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For an introduction into Android themes and styles, feel free to refer to Google documentation:

If you are designing a game, where the world and the UI are rendered full-screen by Unity, why care about the themes?

First of all, you may want to display a WebView, or another sort of dialog with standard Android interface, and it will by default inherit the applications theme.

Second, when clicking an InputField or calling TouchScreenKeyboard.Open(), you have the keyboard displayed along with the input box. Themes are applied to this input box.

At the moment of writing this post, Google has three main theme families:

  • Material (available for Android 5.0 Lollipop and later)
  • Holo (available for Android 4.0 Ice Cream Sandwich and later)
  • Anything pre-Holo.

Let’s check it out:







Third point of applying the themes – if you want to get your game or app featured by Google, you have to apply the latest theme available at the moment (now this is Material).

However, there is another way to deal with the themes – appcompat library, which is a part of the Android Support Library package. Google publishes this library for the developers to be able to apply recent themes to older devices, for example, Material to pre-Lollipop devices. This is a good way to go with regular Android apps, however we at Unity do not include appcompat into our standard package for a number of reasons (apk size being the most important). You can add appcompat to a Unity game yourself if you’d like to – either as a plugin or in Android Studio after exporting the project.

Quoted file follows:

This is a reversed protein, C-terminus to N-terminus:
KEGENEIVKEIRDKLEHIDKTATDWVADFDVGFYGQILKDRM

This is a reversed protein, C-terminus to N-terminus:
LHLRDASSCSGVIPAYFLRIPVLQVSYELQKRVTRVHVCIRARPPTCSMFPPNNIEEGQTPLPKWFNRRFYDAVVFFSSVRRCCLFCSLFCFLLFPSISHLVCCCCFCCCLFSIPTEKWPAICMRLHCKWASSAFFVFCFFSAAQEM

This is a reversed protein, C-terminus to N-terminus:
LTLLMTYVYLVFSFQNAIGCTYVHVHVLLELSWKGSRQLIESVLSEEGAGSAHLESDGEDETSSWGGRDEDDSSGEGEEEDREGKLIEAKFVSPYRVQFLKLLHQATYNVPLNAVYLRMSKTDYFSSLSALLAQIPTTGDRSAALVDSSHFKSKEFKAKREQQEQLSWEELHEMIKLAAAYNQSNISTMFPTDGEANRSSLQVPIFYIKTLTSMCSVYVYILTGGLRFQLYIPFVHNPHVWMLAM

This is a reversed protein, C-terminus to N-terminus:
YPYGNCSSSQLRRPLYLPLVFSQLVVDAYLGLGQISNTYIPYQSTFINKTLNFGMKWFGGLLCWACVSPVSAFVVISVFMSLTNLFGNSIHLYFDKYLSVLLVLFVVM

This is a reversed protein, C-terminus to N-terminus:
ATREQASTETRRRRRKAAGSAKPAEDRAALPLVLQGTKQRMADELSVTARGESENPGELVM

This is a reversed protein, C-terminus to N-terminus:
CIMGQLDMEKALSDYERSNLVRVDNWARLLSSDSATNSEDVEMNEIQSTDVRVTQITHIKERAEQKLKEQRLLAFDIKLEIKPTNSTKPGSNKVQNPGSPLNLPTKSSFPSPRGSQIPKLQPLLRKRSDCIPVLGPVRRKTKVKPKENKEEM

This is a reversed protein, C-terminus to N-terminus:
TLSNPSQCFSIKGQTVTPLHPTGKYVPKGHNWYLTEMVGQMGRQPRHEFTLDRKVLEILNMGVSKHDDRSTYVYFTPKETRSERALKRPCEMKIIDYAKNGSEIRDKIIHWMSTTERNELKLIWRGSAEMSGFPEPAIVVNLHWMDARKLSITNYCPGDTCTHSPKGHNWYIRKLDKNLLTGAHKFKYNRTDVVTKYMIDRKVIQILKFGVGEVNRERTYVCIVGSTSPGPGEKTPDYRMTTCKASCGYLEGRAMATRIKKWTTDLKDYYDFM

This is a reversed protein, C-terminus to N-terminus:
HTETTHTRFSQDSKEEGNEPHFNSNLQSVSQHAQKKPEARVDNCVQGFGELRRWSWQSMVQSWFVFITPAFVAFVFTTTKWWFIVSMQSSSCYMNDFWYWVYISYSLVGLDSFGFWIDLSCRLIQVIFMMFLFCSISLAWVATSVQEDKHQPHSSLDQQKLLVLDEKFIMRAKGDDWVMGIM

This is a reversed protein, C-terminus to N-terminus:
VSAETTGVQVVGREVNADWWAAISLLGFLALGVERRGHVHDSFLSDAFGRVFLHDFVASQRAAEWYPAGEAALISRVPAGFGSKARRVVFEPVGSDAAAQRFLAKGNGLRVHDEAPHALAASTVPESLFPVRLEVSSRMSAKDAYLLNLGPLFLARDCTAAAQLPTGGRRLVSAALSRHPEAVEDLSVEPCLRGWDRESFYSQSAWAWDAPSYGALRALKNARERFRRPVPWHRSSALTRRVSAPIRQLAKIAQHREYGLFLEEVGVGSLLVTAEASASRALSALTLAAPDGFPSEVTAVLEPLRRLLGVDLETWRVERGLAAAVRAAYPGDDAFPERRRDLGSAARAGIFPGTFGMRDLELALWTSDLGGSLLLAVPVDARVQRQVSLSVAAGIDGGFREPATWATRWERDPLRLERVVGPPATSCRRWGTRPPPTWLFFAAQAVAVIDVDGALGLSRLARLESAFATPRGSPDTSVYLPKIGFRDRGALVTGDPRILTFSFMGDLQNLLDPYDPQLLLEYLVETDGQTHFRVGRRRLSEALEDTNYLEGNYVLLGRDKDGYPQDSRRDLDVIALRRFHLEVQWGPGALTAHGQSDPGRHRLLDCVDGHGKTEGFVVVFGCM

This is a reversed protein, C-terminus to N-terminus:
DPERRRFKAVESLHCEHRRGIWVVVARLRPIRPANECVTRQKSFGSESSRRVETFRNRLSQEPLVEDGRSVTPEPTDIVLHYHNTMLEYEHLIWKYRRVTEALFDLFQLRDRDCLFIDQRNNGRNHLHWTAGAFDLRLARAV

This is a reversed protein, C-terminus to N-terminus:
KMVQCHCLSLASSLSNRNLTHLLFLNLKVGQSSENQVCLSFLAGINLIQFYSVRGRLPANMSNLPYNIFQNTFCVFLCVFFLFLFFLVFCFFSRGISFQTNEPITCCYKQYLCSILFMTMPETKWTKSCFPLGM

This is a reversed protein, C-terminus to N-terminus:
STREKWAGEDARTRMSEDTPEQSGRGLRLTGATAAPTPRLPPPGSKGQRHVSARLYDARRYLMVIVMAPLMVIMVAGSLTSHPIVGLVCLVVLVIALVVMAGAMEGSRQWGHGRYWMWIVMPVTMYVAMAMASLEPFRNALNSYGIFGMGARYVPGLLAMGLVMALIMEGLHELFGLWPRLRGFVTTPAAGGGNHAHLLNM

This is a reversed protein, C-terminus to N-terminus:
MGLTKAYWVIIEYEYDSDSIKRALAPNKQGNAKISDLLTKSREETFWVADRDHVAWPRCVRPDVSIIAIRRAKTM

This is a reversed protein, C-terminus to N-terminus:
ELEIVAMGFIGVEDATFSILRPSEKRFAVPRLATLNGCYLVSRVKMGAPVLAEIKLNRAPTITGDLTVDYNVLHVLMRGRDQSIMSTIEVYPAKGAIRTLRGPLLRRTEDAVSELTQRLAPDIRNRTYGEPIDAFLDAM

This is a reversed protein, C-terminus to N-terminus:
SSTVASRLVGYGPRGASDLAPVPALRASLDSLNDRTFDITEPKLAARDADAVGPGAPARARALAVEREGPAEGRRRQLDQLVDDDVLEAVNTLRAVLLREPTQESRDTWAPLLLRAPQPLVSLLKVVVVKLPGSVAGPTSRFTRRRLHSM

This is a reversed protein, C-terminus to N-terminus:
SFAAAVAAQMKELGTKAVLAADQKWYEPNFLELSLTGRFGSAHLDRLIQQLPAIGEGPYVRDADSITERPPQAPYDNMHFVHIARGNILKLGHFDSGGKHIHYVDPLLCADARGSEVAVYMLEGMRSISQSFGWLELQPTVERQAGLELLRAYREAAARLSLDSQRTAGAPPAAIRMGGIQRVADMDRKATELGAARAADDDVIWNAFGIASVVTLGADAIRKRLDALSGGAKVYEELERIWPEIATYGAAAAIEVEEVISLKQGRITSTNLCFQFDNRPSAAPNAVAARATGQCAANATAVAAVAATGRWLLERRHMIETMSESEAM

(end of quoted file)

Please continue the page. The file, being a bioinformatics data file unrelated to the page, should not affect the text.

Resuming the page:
Now back to Unity. If you take a look at our default manifest, you will see the following:

By default, we are applying the theme that is available on all supported devices (Android 2.3 Gingerbread and later). Good news is that we now allow you to override this setting in your own manifest (more details on overriding the manifest are here, long story short – place your manifest into Assets/Plugins/Android/AndroidManifest.xml, but beware as it overrides our manifest completely). Setting your own theme works starting from version:

  • Unity 4.6 family – from Unity 4.6.4 Patch 4;
  • Unity 5.0 family – from Unity 5.0.1 Patch 4;
  • Unity 5.1 – from the initial release.

However please don’t rush overriding the manifest to change the theme! We have one more thing for you ☺ At runtime, on initialization, Unity Android player checks whether you changed the default Unity theme (Theme.NoTitleBar.Fullscreen):

  • If you did change it, we respect your choice.
  • If you did not, we check the device API level, and apply Material for Lollipop and later, or Holo for Ice Cream Sandwich and later, on the fly.

So the bottom line is – if you don’t override the default Unity theme in Android manifest, we will apply the latest available theme for the device running the game, at runtime. Please be careful when overriding the manifest completely. If you don’t specify any theme at all for your application, Android will choose Theme.DeviceDefault, which may result in different and possibly disappointing results on different devices. You may want to keep the Unity’s default